* Gold extends retreat from record as risk appetite rises
* Scrap supply dwindling could further boost gold rally
* Largest gold ETF sees largest outflow since late January
(Recasts, updates quotes, adds double byline, adds double
dateline, previous LONDON)
By Frank Tang and Jan Harvey
NEW YORK/LONDON, (Reuters) - Gold dropped 2 percent
Friday, extending the previous session's drop from record
highs as a rise in appetite for market risk prompted
profit-taking from bullion's sharp safe-haven rally this week.
Bullion fell as stock markets in Europe rallied after a ban
on short selling financial shares tempted investors back. Wall
Street equities rose over 1 percent as mildly upbeat retail
sales data offset a weak reading on consumer sentiment.
Despite Friday's decline, gold is poised to rise more than
4 percent this week, its biggest weekly gain since early
November, while the S&P 500 is set to fall for a third straight
week on double-dip recession fears. The metal has gained as
much as 13 percent in the last two weeks.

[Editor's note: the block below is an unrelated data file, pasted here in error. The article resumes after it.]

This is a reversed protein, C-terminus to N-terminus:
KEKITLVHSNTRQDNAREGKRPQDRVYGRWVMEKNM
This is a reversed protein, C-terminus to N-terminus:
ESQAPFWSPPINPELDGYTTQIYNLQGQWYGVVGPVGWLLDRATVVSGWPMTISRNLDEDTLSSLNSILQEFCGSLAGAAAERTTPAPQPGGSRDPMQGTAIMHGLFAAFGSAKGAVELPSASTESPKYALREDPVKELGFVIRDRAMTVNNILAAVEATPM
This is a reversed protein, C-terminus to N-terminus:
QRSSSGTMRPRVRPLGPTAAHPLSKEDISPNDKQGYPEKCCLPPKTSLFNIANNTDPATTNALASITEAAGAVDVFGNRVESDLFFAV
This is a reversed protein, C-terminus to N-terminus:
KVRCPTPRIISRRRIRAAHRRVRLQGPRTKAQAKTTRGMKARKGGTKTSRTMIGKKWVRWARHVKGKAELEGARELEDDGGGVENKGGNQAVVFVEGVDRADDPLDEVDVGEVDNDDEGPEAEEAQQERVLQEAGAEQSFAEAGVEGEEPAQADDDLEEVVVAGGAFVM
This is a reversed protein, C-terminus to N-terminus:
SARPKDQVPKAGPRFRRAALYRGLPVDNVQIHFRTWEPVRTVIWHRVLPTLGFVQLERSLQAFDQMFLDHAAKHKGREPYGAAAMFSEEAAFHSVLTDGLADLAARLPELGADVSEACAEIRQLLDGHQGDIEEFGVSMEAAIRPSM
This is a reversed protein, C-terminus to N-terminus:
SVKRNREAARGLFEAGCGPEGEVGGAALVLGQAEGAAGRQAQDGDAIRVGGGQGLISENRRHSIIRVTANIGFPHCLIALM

"Near term, a correction makes sense in relation to other
safe havens," said Macquarie analyst Hayden Atkins.
Spot gold fetched $1,730.19 an ounce at 11:24 a.m. EDT,
hitting a session low of $1,722.94. It has risen 22 percent so
far this year on a potent mix of concerns over U.S. and euro
zone government debt levels and economic growth.
US gold futures for December delivery were down $18.50 at
$1,733 an ounce.
The Dow Jones industrials were up 1.5 percent around midday
after U.S. government data showed retail sales posted its
biggest gains in three months, while consumer sentiment
worsened sharply in August.
The rebound in stock markets since Wednesday's slide has
diverted money from gold, which at one point was up as much as
$150 this week, hitting a record $1,813.79 early Thursday.
"While we believe that macro-economic uncertainty will
sustain the secular bull trend in gold, the velocity of the
recent move higher also opens the door to a steep if temporary
downward correction," Katherine Spector, commodities analyst at
CIBC wrote in a note.
Spector added that CME Group's margins hike earlier this
week could also put a short-term brake on gold's rally.
The CBOE Gold ETF Volatility Index, which is often referred
to as the "Gold VIX" and is based on SPDR Gold Trust options,
is on track for its biggest one-day drop since November
following a spike earlier this week amid a global market
(Editing by Alden Bentley)
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